Note that, in the above command, it has not been specified which variables are to be replaced from string to numeric, so it tried to convert all the variables. However, due to reasons discussed below, only one variable open has been converted into the double and the rest of the variables are still in string form. You can verify this by looking into the data view. Here, double is one of the types of numerical data. You will notice that the missing values of the variable open will be replaced with a dot (missing character).

**Related Article: Using Sort command in Stata**

If we want to convert certain string variable to numeric in Stata, we need to specify those variables and run the command.

destring close, replace

The variable close has been converted into numeric variable.

We can also remove a specific character from values of a variable. E.g. in the provided data set, the variable “high” is in the dollar and has a $ character with the variable.

To remove the $ sign and convert it to a numerical variable, the below command will be used.

destring high, replace ignore ("$")

First, we will write the *destring* command, then the variable name followed by replace option to instruct if we want to replace the existing variable. Lastly, Stata has to be instructed to remove the dollar sign from the data by using the *ignore *option. The variable high will be converted from string to numeric form, with all dollar signs removed from the values.

There is another variable named *volume* in our data that contains a different non-numeric value, “Null.” The ignore option would not be appropriate in this case because “null” is not the only non-numerical value. This variable also contains two more non-numerical values, i.e. NA and XYZ. Therefore, in that case, we will use the *“force*” option at the end of the command.

To use the *force* option, the following command will be used:

destring volume, replace force

You will notice that *force* will keep the numerical values and convert all the non-numerical values into the missing values.

destring volume, replace force

However, this force option should be used with caution. That is because if we don’t specify variables with the *force* option, it will convert all the non-numeric values or those values that contain characters in them into missing values. For instance, let’s use the *force* option to convert all variables into numeric variables using the following command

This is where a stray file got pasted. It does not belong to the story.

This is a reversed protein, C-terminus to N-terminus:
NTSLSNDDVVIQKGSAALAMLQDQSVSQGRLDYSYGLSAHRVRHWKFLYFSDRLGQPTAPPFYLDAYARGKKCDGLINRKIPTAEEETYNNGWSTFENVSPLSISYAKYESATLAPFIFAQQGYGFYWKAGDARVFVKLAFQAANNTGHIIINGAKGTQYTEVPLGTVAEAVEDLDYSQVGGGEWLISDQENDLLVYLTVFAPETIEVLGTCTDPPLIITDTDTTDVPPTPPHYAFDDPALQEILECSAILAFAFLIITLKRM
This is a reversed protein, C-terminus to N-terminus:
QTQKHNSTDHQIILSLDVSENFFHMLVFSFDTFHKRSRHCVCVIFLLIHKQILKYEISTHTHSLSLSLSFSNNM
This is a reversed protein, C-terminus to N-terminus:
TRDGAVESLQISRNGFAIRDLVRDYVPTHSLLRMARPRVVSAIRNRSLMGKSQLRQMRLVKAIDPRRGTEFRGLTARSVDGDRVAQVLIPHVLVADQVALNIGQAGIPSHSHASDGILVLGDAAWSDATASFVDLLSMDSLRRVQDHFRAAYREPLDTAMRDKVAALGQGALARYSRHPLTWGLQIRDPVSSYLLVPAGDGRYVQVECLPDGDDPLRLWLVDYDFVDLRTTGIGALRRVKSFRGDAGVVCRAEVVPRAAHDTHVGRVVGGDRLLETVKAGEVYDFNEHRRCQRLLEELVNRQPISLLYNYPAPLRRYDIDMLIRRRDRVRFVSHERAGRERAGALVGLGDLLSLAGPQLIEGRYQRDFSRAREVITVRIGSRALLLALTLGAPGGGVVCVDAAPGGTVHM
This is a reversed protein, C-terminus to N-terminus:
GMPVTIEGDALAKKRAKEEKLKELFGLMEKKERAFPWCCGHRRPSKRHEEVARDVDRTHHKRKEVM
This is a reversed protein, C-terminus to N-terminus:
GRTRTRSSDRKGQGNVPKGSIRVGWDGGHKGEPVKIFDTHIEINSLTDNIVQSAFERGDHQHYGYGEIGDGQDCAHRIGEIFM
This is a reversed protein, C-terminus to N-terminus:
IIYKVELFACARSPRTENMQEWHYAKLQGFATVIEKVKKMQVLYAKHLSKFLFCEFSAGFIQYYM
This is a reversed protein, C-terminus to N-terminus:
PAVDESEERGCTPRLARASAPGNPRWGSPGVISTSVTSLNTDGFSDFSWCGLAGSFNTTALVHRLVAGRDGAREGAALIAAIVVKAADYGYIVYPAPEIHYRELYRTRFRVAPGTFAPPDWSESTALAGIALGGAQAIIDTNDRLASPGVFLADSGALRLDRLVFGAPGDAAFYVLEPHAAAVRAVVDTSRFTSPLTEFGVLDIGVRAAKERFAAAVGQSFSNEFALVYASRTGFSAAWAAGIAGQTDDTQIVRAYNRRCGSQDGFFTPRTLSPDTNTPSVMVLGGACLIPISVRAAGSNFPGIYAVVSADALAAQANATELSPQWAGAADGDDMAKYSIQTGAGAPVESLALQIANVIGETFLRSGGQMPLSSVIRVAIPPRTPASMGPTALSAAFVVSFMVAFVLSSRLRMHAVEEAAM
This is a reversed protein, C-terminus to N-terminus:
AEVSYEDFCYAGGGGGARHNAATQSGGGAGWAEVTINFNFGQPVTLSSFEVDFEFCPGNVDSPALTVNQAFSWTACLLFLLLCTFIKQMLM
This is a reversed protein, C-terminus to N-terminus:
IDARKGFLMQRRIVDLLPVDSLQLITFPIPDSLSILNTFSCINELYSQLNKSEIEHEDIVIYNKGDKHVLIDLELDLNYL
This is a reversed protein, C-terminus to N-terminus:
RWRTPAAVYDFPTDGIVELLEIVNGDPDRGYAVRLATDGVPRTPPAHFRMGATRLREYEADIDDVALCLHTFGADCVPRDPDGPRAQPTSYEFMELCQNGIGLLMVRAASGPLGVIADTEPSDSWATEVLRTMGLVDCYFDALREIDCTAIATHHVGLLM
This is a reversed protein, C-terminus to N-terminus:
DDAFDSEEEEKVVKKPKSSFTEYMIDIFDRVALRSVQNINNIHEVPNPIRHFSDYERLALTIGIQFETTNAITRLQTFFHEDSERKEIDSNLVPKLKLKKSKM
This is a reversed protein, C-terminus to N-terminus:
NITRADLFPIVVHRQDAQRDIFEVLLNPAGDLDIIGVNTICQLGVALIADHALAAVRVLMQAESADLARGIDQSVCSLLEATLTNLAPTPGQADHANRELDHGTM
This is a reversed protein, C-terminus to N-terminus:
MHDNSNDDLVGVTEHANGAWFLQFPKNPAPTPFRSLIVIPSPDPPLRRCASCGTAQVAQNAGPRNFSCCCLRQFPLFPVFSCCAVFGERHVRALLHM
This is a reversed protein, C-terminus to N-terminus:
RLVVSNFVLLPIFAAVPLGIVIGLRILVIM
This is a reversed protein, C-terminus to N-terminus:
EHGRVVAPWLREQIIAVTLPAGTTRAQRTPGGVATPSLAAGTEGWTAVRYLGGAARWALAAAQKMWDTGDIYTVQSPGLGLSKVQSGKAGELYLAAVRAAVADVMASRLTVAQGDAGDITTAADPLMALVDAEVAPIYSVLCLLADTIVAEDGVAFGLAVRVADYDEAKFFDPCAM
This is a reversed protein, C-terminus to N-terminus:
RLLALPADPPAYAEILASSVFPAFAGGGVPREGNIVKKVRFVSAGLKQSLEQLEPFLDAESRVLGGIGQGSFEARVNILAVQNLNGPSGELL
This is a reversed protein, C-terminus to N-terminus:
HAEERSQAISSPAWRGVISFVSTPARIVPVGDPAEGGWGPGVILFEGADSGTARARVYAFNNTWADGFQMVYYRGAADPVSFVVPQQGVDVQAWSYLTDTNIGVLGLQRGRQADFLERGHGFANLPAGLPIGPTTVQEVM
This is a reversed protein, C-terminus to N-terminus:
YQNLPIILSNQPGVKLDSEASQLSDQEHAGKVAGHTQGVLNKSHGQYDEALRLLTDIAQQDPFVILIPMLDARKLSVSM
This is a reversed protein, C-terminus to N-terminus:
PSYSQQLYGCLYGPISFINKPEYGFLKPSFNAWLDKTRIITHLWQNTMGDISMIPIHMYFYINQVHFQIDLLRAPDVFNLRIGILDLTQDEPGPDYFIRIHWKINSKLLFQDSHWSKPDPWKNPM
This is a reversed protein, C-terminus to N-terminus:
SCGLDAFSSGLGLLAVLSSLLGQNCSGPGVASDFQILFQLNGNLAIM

destring, replace force

Now, if we have a look at the data editor window, we can see that all variables having characters in them, including close, crypto_name, and percentage, have missing values in them. This could lead to bigger errors in the data because instead of converting non-numeric to numeric variables, Stata generated missing values. Thus, the *force* option should be used cautiously and specified with variables having non-numeric values.

Now move to another variable percentage. The values of the percentage variable have % character with them. However, there is a catch. If we ignore the percentage sign, Stata will just remove the percentage sign, and retain the value as before. But, as the percentage of a number is not same as the number, i.e. 29.8% equals 0.298, so what we want Stata to do is to convert number into fraction, along with removing the percentage sign. For that, we use the following command.

destring percentage, replace percent

This will convert all the percentages into fractions.

Similarly, some variables “close” have non-numeric values in the form of commas. These commas will be considered non-numeric, and Stata wouldn’t perform numeric operations on them. In some datasets, these commas could be misplaced instead of fractions or decimal points. To do so, we now need to specify to Stata that it should replace commas with decimal points so that the following command will be used.

destring close, replace dpcomma

You will notice that the commas from the close variables will be removed, and values will be converted into decimals.

**Generating new Variables**:

Sometimes, the requirements of the data are such that we have to generate a new numeric variable from a string variable instead of replacing it. In such cases, new variables can be generated from Stata using the string variables. Our data have different string variables, but most of them are replaced with numeric variables using different commands. However, we generate two new variables from the string variables; open and volume. These newly generated variables will be in the form of numeric variables. But the previously present string variables will also be retained and not replaced by new variables.

To generate new variables for open and volume, the following command will be used

destring open volume,generate(open1 volume1) force

This command will destring the open and volume variables, and newly generated variables will be numeric.